There’s already the problem of Chris Nolan’s Batman trilogy being completely ignored, even though there’s not much that can be done about that, since that’s the way he wants it. There’s also the problem of Green Lantern dropping a deuce in theaters in 2011, but even that can be fixed, as we saw with the Hulk film. I’ll also submit to public will regarding Man of Steel, even though I think Snyder ruined a lot of the things that made Superman such a cool character. (He broke Zod’s neck and ruined Metropolis – I don’t need much to make the case that the character is broken now.)
“You don’t think I can make a great Superman movie? Here’s a question: Who made Sucker Pu- I mean, Watchm- I mean, 300? Yeah, that’s it.”
No, the problem can be traced to one simple thing: Warner’s aversion to risk. They are attempting to guarantee box office victory with these films – something that simply can’t be done.
Kevin Feige knew he was risking everything by trying to bring the Avengers to the screen. He knew we had to be introduced to Thor, Captain America, and Iron Man. He knew he had to redeem the Hulk before we would accept him in the new movie. He knew which heroes couldn’t carry their own film, but would work in the films of the big three. And he was smart enough to recognize SHIELD’s potential to bring the disparate stories together. Every move was meticulously crafted, and the gambles paid off big time.
Marvel showed us how to do this, son!
Warner Brothers is in a much better position to do the same thing with the DC Universe. See, Unlike Marvel, who sold most of their most lucrative properties off piecemeal before realizing it’s a way better idea to make the films themselves, Warner owns the DC Universe, lock stock and barrel. There’s no Sony to make an emo Spider-Man, no Universal to turn the Hulk into a soap opera, and no Fox to make a shitty Wolverine movie, or turn Galactus into a freaking space cloud. They can do whatever they want to do, and they can utilize all of their franchise players to make it happen – as they have done consistently with their animated series. (Batman:The Animated Series, Superman:The Animated Series, Justice League, even Teen Titans are all proof of the potential.)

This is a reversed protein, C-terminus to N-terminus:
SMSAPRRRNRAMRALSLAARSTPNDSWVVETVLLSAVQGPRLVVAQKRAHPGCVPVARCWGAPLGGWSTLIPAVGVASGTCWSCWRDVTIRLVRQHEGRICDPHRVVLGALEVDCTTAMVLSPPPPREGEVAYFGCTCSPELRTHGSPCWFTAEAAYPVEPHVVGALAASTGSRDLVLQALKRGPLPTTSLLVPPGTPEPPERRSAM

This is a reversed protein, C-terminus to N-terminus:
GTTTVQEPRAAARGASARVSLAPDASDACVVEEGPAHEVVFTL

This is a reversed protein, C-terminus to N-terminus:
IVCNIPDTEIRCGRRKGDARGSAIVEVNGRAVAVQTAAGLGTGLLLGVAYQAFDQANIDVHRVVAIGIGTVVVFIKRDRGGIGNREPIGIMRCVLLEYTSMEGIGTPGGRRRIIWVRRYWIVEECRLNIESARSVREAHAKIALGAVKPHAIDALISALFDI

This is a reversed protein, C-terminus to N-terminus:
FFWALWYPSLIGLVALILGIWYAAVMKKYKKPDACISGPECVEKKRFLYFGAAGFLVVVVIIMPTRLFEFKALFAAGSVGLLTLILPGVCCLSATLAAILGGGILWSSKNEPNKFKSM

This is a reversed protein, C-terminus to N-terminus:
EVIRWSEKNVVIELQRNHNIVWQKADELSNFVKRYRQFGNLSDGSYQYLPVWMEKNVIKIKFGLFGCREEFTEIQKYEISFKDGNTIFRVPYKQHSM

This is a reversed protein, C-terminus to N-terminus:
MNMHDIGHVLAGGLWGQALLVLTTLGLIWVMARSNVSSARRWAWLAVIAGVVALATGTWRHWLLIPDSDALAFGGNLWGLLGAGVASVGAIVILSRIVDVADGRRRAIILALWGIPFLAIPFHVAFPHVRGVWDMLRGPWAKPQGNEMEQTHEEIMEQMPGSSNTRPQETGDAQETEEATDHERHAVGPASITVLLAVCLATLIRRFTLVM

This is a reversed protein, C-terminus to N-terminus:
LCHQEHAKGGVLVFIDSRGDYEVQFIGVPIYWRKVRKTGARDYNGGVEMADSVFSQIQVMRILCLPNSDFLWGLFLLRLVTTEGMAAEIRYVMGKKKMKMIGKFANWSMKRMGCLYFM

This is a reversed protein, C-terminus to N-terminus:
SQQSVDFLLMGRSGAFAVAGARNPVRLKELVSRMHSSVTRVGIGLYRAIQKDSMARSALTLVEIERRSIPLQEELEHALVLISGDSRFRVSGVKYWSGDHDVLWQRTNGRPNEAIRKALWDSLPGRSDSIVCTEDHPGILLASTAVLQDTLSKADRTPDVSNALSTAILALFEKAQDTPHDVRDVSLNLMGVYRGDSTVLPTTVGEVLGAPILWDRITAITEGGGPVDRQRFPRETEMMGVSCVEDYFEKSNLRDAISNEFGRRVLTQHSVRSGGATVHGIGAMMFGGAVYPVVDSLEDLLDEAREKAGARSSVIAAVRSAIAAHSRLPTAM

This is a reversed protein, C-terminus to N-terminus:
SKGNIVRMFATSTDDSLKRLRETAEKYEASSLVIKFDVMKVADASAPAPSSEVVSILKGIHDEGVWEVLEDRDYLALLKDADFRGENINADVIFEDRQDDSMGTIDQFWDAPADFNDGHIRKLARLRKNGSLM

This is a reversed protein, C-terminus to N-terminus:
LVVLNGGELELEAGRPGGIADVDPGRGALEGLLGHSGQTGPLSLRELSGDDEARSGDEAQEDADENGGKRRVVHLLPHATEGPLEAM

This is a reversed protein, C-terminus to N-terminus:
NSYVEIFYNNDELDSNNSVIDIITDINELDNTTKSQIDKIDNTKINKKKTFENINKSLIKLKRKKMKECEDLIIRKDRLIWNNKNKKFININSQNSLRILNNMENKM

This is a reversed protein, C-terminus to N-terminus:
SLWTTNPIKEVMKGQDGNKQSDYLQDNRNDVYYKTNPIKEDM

If they can make this into an awesome show, they can do damn near anything.
Instead, Warner continues to fuck up the best thing they have going, clumsily following Marvel’s lead when they could easily own them.
The reason for this could not be clearer: There is no Kevin Feige at Warner Brothers, no true comic book guy who understands the genre. Chris Nolan, for all his genius, is not a true comic book guy, as evidenced by him not reigning Snyder in enough (“Fine, Superman destroys a city and kills a guy – Lemme get back to counting my money!!!!”). The executives there don’t understand how to turn a comic book universe into a cinematic universe. Period.
If they did, there would not be a rush to put out Batman vs. Superman as the first movie in a shared franchise, as this gives us no time to understand why these two completely distinct (and grossly mismatched) characters and their worlds are being brought together – and given laughably equal billing.
This seems about how this “versus” thing would turn out – except for the part where Batman still has a head.
Ultimately, the decision to hire Ben Affleck is a lot like the discovery that your wife is sleeping with the mailman – it’s not the root cause, but merely a symptom of a larger problem at the studio.
Here’s hoping they fix it, before the fans ask for a divorce.